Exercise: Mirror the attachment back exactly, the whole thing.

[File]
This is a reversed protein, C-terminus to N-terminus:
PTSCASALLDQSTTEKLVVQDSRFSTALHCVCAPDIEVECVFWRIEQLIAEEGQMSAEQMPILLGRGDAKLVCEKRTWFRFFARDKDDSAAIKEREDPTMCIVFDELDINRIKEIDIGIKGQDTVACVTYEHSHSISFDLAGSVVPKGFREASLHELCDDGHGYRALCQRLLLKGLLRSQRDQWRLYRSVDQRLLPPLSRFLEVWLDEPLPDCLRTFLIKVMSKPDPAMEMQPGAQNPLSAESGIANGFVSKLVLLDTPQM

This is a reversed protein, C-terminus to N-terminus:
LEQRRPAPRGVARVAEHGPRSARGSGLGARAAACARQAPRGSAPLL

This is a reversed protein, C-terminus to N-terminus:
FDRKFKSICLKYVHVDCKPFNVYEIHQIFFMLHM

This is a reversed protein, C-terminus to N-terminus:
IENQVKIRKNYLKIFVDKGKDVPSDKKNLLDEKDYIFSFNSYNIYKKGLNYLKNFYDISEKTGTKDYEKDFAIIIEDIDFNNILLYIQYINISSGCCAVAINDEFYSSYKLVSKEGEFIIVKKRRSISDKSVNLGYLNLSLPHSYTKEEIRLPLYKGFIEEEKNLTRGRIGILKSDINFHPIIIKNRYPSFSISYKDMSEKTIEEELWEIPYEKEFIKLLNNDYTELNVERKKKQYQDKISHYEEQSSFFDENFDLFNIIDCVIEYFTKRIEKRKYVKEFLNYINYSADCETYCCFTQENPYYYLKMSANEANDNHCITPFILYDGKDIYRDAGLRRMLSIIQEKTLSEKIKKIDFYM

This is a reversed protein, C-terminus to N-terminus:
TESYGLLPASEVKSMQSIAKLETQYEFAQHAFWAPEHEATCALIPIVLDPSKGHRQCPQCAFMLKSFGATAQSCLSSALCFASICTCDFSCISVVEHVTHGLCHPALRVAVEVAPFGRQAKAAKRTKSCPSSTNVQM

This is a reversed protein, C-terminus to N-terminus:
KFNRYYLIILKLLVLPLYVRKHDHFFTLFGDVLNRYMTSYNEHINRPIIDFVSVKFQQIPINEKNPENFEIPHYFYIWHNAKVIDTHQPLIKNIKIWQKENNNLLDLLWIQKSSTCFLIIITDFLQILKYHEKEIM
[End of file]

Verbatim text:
This is a reversed protein, C-terminus to N-terminus:
PTSCASALLDQSTTEKLVVQDSRFSTALHCVCAPDIEVECVFWRIEQLIAEEGQMSAEQMPILLGRGDAKLVCEKRTWFRFFARDKDDSAAIKEREDPTMCIVFDELDINRIKEIDIGIKGQDTVACVTYEHSHSISFDLAGSVVPKGFREASLHELCDDGHGYRALCQRLLLKGLLRSQRDQWRLYRSVDQRLLPPLSRFLEVWLDEPLPDCLRTFLIKVMSKPDPAMEMQPGAQNPLSAESGIANGFVSKLVLLDTPQM

This is a reversed protein, C-terminus to N-terminus:
LEQRRPAPRGVARVAEHGPRSARGSGLGARAAACARQAPRGSAPLL

This is a reversed protein, C-terminus to N-terminus:
FDRKFKSICLKYVHVDCKPFNVYEIHQIFFMLHM

This is a reversed protein, C-terminus to N-terminus:
IENQVKIRKNYLKIFVDKGKDVPSDKKNLLDEKDYIFSFNSYNIYKKGLNYLKNFYDISEKTGTKDYEKDFAIIIEDIDFNNILLYIQYINISSGCCAVAINDEFYSSYKLVSKEGEFIIVKKRRSISDKSVNLGYLNLSLPHSYTKEEIRLPLYKGFIEEEKNLTRGRIGILKSDINFHPIIIKNRYPSFSISYKDMSEKTIEEELWEIPYEKEFIKLLNNDYTELNVERKKKQYQDKISHYEEQSSFFDENFDLFNIIDCVIEYFTKRIEKRKYVKEFLNYINYSADCETYCCFTQENPYYYLKMSANEANDNHCITPFILYDGKDIYRDAGLRRMLSIIQEKTLSEKIKKIDFYM

This is a reversed protein, C-terminus to N-terminus:
TESYGLLPASEVKSMQSIAKLETQYEFAQHAFWAPEHEATCALIPIVLDPSKGHRQCPQCAFMLKSFGATAQSCLSSALCFASICTCDFSCISVVEHVTHGLCHPALRVAVEVAPFGRQAKAAKRTKSCPSSTNVQM

This is a reversed protein, C-terminus to N-terminus:
KFNRYYLIILKLLVLPLYVRKHDHFFTLFGDVLNRYMTSYNEHINRPIIDFVSVKFQQIPINEKNPENFEIPHYFYIWHNAKVIDTHQPLIKNIKIWQKENNNLLDLLWIQKSSTCFLIIITDFLQILKYHEKEIM